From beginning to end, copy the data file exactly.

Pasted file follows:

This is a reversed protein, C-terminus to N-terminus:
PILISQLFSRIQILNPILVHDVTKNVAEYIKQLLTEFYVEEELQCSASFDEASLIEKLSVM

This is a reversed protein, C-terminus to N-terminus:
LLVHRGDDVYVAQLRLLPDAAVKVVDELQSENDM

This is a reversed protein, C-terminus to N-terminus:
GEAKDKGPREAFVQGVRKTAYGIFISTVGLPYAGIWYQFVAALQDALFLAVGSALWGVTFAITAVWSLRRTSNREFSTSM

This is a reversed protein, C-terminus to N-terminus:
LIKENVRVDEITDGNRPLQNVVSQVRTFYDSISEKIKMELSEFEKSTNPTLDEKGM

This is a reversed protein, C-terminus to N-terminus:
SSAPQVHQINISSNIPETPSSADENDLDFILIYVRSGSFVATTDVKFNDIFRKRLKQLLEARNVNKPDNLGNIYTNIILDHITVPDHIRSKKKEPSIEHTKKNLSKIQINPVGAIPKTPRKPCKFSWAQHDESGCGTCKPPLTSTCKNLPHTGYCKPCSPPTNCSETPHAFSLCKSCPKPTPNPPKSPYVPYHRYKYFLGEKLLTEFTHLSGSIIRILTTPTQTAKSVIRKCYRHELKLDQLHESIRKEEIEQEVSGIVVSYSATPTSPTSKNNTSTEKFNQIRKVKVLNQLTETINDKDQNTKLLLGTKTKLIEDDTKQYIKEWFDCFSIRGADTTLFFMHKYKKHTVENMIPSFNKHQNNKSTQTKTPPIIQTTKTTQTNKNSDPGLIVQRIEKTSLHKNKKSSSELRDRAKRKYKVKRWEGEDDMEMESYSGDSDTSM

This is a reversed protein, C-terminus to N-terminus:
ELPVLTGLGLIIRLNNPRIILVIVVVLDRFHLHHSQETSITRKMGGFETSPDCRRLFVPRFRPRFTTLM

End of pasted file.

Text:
This is a reversed protein, C-terminus to N-terminus:
PILISQLFSRIQILNPILVHDVTKNVAEYIKQLLTEFYVEEELQCSASFDEASLIEKLSVM

This is a reversed protein, C-terminus to N-terminus:
LLVHRGDDVYVAQLRLLPDAAVKVVDELQSENDM

This is a reversed protein, C-terminus to N-terminus:
GEAKDKGPREAFVQGVRKTAYGIFISTVGLPYAGIWYQFVAALQDALFLAVGSALWGVTFAITAVWSLRRTSNREFSTSM

This is a reversed protein, C-terminus to N-terminus:
LIKENVRVDEITDGNRPLQNVVSQVRTFYDSISEKIKMELSEFEKSTNPTLDEKGM

This is a reversed protein, C-terminus to N-terminus:
SSAPQVHQINISSNIPETPSSADENDLDFILIYVRSGSFVATTDVKFNDIFRKRLKQLLEARNVNKPDNLGNIYTNIILDHITVPDHIRSKKKEPSIEHTKKNLSKIQINPVGAIPKTPRKPCKFSWAQHDESGCGTCKPPLTSTCKNLPHTGYCKPCSPPTNCSETPHAFSLCKSCPKPTPNPPKSPYVPYHRYKYFLGEKLLTEFTHLSGSIIRILTTPTQTAKSVIRKCYRHELKLDQLHESIRKEEIEQEVSGIVVSYSATPTSPTSKNNTSTEKFNQIRKVKVLNQLTETINDKDQNTKLLLGTKTKLIEDDTKQYIKEWFDCFSIRGADTTLFFMHKYKKHTVENMIPSFNKHQNNKSTQTKTPPIIQTTKTTQTNKNSDPGLIVQRIEKTSLHKNKKSSSELRDRAKRKYKVKRWEGEDDMEMESYSGDSDTSM

This is a reversed protein, C-terminus to N-terminus:
ELPVLTGLGLIIRLNNPRIILVIVVVLDRFHLHHSQETSITRKMGGFETSPDCRRLFVPRFRPRFTTLM